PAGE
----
And then the show takes a sudden and unexpected turn that throws all that’s gone before into a whole new light. And then it does it again, switching into a whole new mode, with Bosco Shaw’s beautiful lighting design, to express what unites these two old Jews rather than what has divided them. If this show is a character study that makes a statement, the performers give it the weight that makes it both moving and entertaining.
THE PLUS ONES
an online magazine
Review by Christian G
Two Jews walk into a theatre. The title of this sublime theatre show was doubly misleading. Firstly, it suggested to me a light hour of comedy. Maybe two Jewish comedians doing a bit of stand-up. That’s somewhat my fault. There are many great Jewish comics, but that’s not what I came to see this night. Brian is an actor, designer and director who grew up performing experimental theatre in England, before settling in Australia. Gideon has won awards as choreographer of contemporary dance. The kind of dance that might seem robotic and weird. Incomprehensible if not provocative. Well, those are the biased opinions we hear from critics that know the performers better than anyone. Their dads. Which leads to the second misconception – there are four, not two, Jewish men in this play. Brian, Gideon and their two fathers.
This is the setup: the fictitious encounter of two Jewish fathers, sitting in the foyer of the North Melbourne Town Hall. Both here to see their sons on stage. It starts with light witty banter, remarking on how disproportionately small the foyer is for the spacious hall. Funny mainly because that is exactly what I had been thinking being crammed standing outside, minutes before, waiting to take my seat. They move easily into anecdotes involving their own parents and their children, both of whom chose lives as artists which would be impossible if not inconceivable for their parents: migrants and refugees. The humorous reminiscences transition to passionate and heated arguments about what it means to be Jewish, to support Israel. Issues regarding Palestine and immigrants in Australia. They scream and accuse each other. A very long pause where they refuse to speak is followed by a reconciliation. This is followed by a meta reflection on death. Both fathers movingly describe the circumstance of their passing away and their death-bed reconciliations with Brian and Gideon.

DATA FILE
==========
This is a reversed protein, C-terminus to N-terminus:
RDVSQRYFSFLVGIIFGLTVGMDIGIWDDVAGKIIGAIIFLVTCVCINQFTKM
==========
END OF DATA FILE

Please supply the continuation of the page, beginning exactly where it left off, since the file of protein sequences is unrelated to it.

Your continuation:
The simple premise is powerful. Reassessing their lives by role-playing their fathers is therapeutic, revealing and transcends the limits of the stage. This simple psychodrama experiment left me reeling.
At an age, forty, where I am old enough to compare my own life story to that of my father, and having lived through his death too – it forced me to reconsider our own failings in a different and forgiving light. I really believe that this will be one of those exceptionally rare works where I walk away with a different take on my own life.
Two-thirds into the performance, it is finally time for the two older men to leave the foyer and take their seats in the audience. Now Gideon and Brian, the sons, take the stage as the performers. No dialogue. A choreographed abstract dance to arresting minimalist music. It is a startling and brilliant contrast and complement to the mechanics of the opening dialogue. A wondrous coda that is unique, brilliant and unforgettable.